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Assisted suicide debate in Scotland: ‘Let people die with dignity’

  • Growing calls to make assisted suicide legal for terminally ill people in Scotland and across the UK
  • Two thirds of Scots want to see a committment to including assisted dying in 2021 party election manifestos, says poll
  • Only Greens and Liberal Democrats have a strong stance on the issue in Scotland, with the rest of the parties currently remaining neutral
  • A members’ bill “highly likely” in the next Scottish parliamentary session, according to campaigners

CALLS for a change in euthanasia laws are on the rise, with more than three quarters of Scots (76%) in support of parliamentarians debating the issue after May’s Holyrood elections.

The poll, commissioned by Humanist Society Scotland and Dignity in Dying Scotland, found that 87% of people are in favour of making assisted suicide an option for terminally ill people.

The news comes just weeks after former Scottish Conservative leader Ruth Davidson announced that she has changed her stance on the issue – having previously voted against a bill to legalise assisted dying in 2015.

Alyson Thomson, director of Dignity in Dying Scotland, said: “The quality of life matters just as much as life itself.

“We are seeing a growing movement of support for our campaign, and more people are speaking out about the difficult choices which they sometimes face.”

Dignity in Dying Scotland only supports the option of assisted dying in Scotland for terminally ill people.

According to Mrs Thomson, the main argument against their campaign is that palliative care is a suitable alternative.

She said: “We absolutely support calls for more investment in palliative care, but it doesn’t work for everybody.

“Palliative care and assisted dying are not mutually exclusive and people should be allowed to die with dignity.”

“The quality of life matters just as much as life itself”

Alyson Thomson – Director, Dignity in Dying Scotland

Although only the Greens and the Liberal Democrats – who currently hold just ten out of the 129 seats in the Scottish Parliament between them – have a strong stance in support of the move to change euthanasia legislation, Mrs Thomson says “there is cross-party support” from a number of current MSPs.

A members’ bill tabled by former Deputy SNP leader Margo MacDonald was rejected in Holyrood in 2015, and the issue has not been debated in the Scottish Parliament since.

However, consecutive polls are now showing growing public support for the legalisation of assisted suicide in Scotland – with other western countries like Canada, and parts of the USA and Australia already practicing it to varying extents.

Chief executive of Humanist Society Scotland, Fraser Sutherland, said that the reasons for the change in public opinion over time include the changing demographics of the country, and the changing stances of medical bodies like the British Medical Association – who are now neutral on the issue.

He said: “Children born in the 60s and 70s are not bringing their children up to be religious in the same way that their parents did to them.”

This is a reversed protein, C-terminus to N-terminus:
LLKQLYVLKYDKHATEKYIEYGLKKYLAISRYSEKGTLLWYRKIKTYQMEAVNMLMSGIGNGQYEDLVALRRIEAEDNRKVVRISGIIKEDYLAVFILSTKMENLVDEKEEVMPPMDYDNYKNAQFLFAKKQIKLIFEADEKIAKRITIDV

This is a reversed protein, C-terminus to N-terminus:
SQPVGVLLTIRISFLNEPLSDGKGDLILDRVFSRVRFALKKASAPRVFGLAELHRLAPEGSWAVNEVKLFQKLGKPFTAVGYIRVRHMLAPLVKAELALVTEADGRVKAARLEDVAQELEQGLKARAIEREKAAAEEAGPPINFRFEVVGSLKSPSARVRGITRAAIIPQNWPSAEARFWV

Humanist Society Scotland holds a slightly different stance from Dignity in Dying Scotland. In their Last Rights Chater, it states:

Humanists defend the right of each individual to live by his or her own personal values, and the freedom to make decisions about his or her own life, including their death, so long as this does not result in harm to others.

The charter would encode the right to an assisted death, for those who have a clear and settled wish.

Credit: Humanist Society Scotland

New Zealand became the latest country to legalise assisted suicide for terminally ill patients with less than six months to live, becoming the first nation to put the matter to a nationwide vote.

More than 65% of votes cast were in favour of the bill.

However, assisted dying of any sort is illegal in the overwhelming majority of European countries, despite a growing dialogue in many.

Where is assisted dying legal in Europe?

Mr Sutherland added: “The cruel fact remains that individuals are continued to be denied choices at the end of their life in Scotland.

“Yet those rich and well enough are able to access such options by travelling abroad at great personal expense.

“This must change.”

“The cruel fact remains that individuals are continued to be denied choices at the end of their life in Scotland.”

Fraser Sutherland – CEO, Humanist Society Scotland

Calls for a change in the law have been criticised by Our Duty of Care, a campaign group run by doctors.

Dr Gillian Wright, of Our Duty of Care, agrees that individual autonomy is important, but thinks proposed changes to current legislation would go too fat.

In a letter published in The Scottish Herald, she said: “People who are disabled or dependent are of extraordinary value and worth.

“Society should reaffirm this when they feel of little worth or dread dependence.

“When we acquiesce that some lives are not worth living, we are on a dangerous path indeed.”

“When we acquiesce that some lives are not worth living, we are on a dangerous path indeed.”

Dr Gillian Wright – Our Duty of Care

With the SNP pushing for a second independence referendum potentially as early as the end of 2021, and with opposition parties scrutinising them on their records in government – particularly on health and education – it is unlikely that assisted suicide will be a main election issue for any of the main parties.

However, if a members’ bill is introduced early in the next parliament, all MSPs who are elected in May will have to decide where they stand on the issue.

WATCH: A slippery slope? Post mortem support officer Abby Wilson believes that there are better alternative options available.

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